Many students are very fortunate to have their parents involved in their academics. However, for some of them, this is both a blessing and a curse. I understand that parents want the best life possible for their children, but unfortunately, many of them, without even realizing it, mandate a career path for their child that the child may not have any interest in whatsoever. They do this rather than guiding the child to discover their own interests and select their own career path.
This is especially the case amongst many immigrant families where parents immigrated for the sole purpose of providing a better education, and hence a better life, for their children. This was the case for me. Growing up, I was pressured by my parents to excel in academics, which, I must admit, did result in me earning better grades. However, I always felt that there was something wrong with me because I liked reading and writing instead of math and science, which is what my parents wanted me to like. They pushed me to win science fairs and master my times table, which I was neither good at nor fond of. Before I was even ten years old, my parents had instilled in me that in order for me to be successful in life, I would have to grow up and become a doctor. They didn't care what kind of doctor, they didn't care how many years of school it would take, and most shockingly, they didn't care if that was what I wanted or not. It wasn't what I wanted.
During this time, I felt so trapped in school, and trapped within my own life. I pretended to be interested in things that I wasn't interested in, just to make my parents happy. I never shared with them the beautiful poems that I scribbled in my notebook on boring rainy days or the fairy-tales I wrote that my little brothers seemed to enjoy so much, for the fear that they would laugh in my face and tell me that I was wasting my time. My parents finally realized that I was not wasting my time when my grandmother called from Europe one day. She was in tears because of a poem that I had finally gathered enough bravery to write on a Mother's Day card for her. It was then that my parents saw just how much joy words on paper could bring to someone. From that day forward, I was never again ridiculed for preferring to read fairy-tales instead of my science book. I shared every story and every poem that I wrote with my parents, and I didn't have to pretend any longer. I was able to enjoy school more; I was no longer trapped. I greatly valued my parents guidance, but I think I valued their trust in my intuition even more.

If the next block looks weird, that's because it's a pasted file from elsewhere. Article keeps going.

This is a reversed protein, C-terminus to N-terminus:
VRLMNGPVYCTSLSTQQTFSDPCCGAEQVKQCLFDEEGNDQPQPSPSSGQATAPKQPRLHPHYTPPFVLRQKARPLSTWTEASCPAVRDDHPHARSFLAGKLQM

I sometimes wonder how my life would be different if I were to pursue the career path that my parents want me to. I would have missed so many life changing opportunities such as enrolling into the International Baccalaureate Program, which is one of the best decisions I've ever made, or even joining Lyrical Storm, a poetry performing group. I honestly don't think I would be as happy or as confident in what I want to do in the future as I am today. Because of this, I find it particularly disturbing when I ask one of my peers what they want to be in the future, and they respond with "a doctor" or "a lawyer," and then when I ask them what makes them want to take that career path, they admit that it's because of their parents. There is an incredible amount of pressure on them to meet their parents irrational expectations, and I sympathize with them because I was once in that same situation. I find this so unfortunate because I feel that life is so short that everyone should live it doing a career that they enjoy. I believe that people should put more worth on their happiness than on their salary. The next Picasso may be somewhere getting ridiculed for pursuing his interest in art. The next Beethoven is probably being told that he is wasting his time on the piano. I strongly encourage parents in to guide their children to pursue a career that makes them happy and not just one that will pay well.